Japan Geoscience Union Meeting 2015

Presentation information


Symbol H (Human Geosciences) » H-DS Disaster geosciences

[H-DS25] Geohazards in humid, tectonically active countries and their precursors

Wed. May 27, 2015 12:00 PM - 12:45 PM 101A (1F)

Convener:*Masahiro Chigira(Disaster Prevention Research Institute, Kyoto University), Satoru Kojima(Department of Civil Engineering, Gifu University), Hiroshi YAGI(Faculty of Art, Science and Education, Yamagata University), Taro Uchida(National Institute for Land and Infrastructure Management), Chair:Tomoyuki Iida(防災科学技術研究所), Hiroshi Kobayashi(Aero Asahi Corporation)

12:06 PM - 12:09 PM

[HDS25-P04] Geomorphic and geologic features of the Holocene catastrophic rock avalanche in Yabusawa Valley, Akaishi Range, Japan

3-min talk in an oral session

*Hiroshi KUROSAWA1, Yoshihiko KARIYA2, Yuki MATSUSHI3, Hiroyuki MATSUZAKI4 (1.Graduate School of Senshu University, 2.Senshu University, 3.Kyoto University, 4.University of Tokyo)

Keywords:Rock avalanche, Deep-seated gravitational slope deformation, Terrestrial cosmogenic nuclide dating, Holocene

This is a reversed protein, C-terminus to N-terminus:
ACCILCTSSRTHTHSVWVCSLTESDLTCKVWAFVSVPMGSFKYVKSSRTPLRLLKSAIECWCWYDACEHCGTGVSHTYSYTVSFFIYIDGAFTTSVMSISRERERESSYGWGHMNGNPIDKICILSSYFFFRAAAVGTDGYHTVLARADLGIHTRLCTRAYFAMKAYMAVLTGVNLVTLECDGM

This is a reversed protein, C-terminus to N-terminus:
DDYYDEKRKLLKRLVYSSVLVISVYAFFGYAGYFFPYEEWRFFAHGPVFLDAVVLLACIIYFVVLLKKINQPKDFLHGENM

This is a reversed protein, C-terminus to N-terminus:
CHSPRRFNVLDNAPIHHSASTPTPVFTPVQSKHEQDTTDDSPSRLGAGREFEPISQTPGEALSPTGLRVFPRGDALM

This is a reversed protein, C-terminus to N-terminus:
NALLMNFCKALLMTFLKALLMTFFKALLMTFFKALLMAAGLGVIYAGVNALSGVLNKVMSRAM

To determine the cause and age of thick gravel layers called the Yabusawa Gravel (YG) in the northern face of Mount Senjo (3033 m ASL), we reinvestigated geology and geomorphology of the YG. Although the previous authors considered that the YG was of glaciofluvial or of landslide origin, there is no clear consensus as to the origin and age of the YG.
The YG consists of poorly-sorted thick angular clasts of sand stone, mud stone, and hornfels, forming a geomorphic feature like fluvial terraces along Yabusawa Valley. On the outcrop walls of the YG, rock clasts clearly exhibit jigsaw crack structures, although specific sedimentary facies reflecting fluvial processes such as lamination and imbrication are not observed at all. A lithotype of rock clasts in the YG is almost restricted to single geology at a given outcrop locality. Surficial topography of the YG has hummocks and levee-like terrain. A mountain ridge and valley side slopes adjacent to the YG have ridge-top linear depressions, untiscarps, and valley bulging, suggesting deep-seated gravitational slope deformation. Terrestrial cosmogenic nuclide dating of sandstone fragments obtained from three localities on the depositional surfaces of the YG shows 10.3-8.4 ka, 10.0-8.1 ka, and 9.4-7.6 ka (in 10Be scale). On the basis of these facts, we concluded that the YG was produced by catastrophic rock avalanche (rock slide) in the early Holocene. The previous authors emphasized degradation of mountain permafrost for landslide occurrence, we invite attention to paleoearthquakes caused by nearby active faults or convergent plate margins as well as early Holocene pluvial climate and long-term gravitational rock deformation.